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Placebo Effects In Dogs

Guest k9soul

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I thought this was a really interesting blog entry on Patricia McConnell's site. To read the whole piece, you can go here: http://www.patriciamcconnell.com/theotherendoftheleash/placebos-and-dogs-really-yes


The particular pertinent part though was this:


“Severe cases of separation anxiety often require the use of medications in addition to a behaviour modification programme. Once the desired effect is achieved, the dose of the medicine may be gradually reduced and finally merely the procedure can maintain the effect. However, so far the administration method of the medicine has not been considered as important. Our results suggest that applying a specific regimen, that is, administrating the medicine always with the same environmental cues, for example with the same specific food type and with a set ritual, the real medicine can later be effectively replaced by placebo. As the anxiety relieving effect of placebo conditioning in dogs is of great applied importance, more research is needed to get a better perspective on the most efficient aspects of the treatment and the situational context that contributes to the manifestation of the placebo effect.”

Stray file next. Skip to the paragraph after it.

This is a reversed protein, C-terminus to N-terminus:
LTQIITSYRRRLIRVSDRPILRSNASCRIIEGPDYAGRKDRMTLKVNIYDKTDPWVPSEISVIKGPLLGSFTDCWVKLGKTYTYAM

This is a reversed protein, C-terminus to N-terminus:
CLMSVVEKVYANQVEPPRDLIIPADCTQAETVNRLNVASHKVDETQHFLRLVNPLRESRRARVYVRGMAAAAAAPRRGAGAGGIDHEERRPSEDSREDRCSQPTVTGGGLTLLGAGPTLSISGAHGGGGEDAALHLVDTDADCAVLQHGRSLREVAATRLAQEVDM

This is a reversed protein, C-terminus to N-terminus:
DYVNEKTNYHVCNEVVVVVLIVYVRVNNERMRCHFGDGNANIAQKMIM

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It is definitely unfortunate that the word "placebo" has become synonymous with "quackery" or "lies" or "fake medicine." It would be great if they could come up with a different term and not use the term "placebo." Since it is a conditioned response, I think that would be a better term for it (unless we want people to disregard it as just more "woo woo" or "magical thinking" on our part).


It is interesting that it works with animals as well as people. I had never thought of that, but it does make sense. If ringing a bell can cause dogs to salivate, then learning that they can be calmer in a situation given a certain association to feeling better after a certain routine is set up does follow. It has been shown that drug addicts can easily overdose if they administer even the normal amount but the situation is different (location, company, etc.) because their body doesn't properly prepare for the "hit." So a positive outcome would be great - get dogs to know that they can be calm, and wean them off of the mood modifying drugs carefully as long as the routine is set up properly. Sounds like another great tool in the animal behaviorist or trainer's toolkit.


(And that issue actually has a few articles that I find to be intriguing, so I'll have to read them as I get time. The journal is full text in the ScienceDirect (Elsevier) database for any of you that work at academic institutions with a subscription to that journal package!)


Thanks for linking to this! I used to read her blog all the time but have wandered away from it these past few months.

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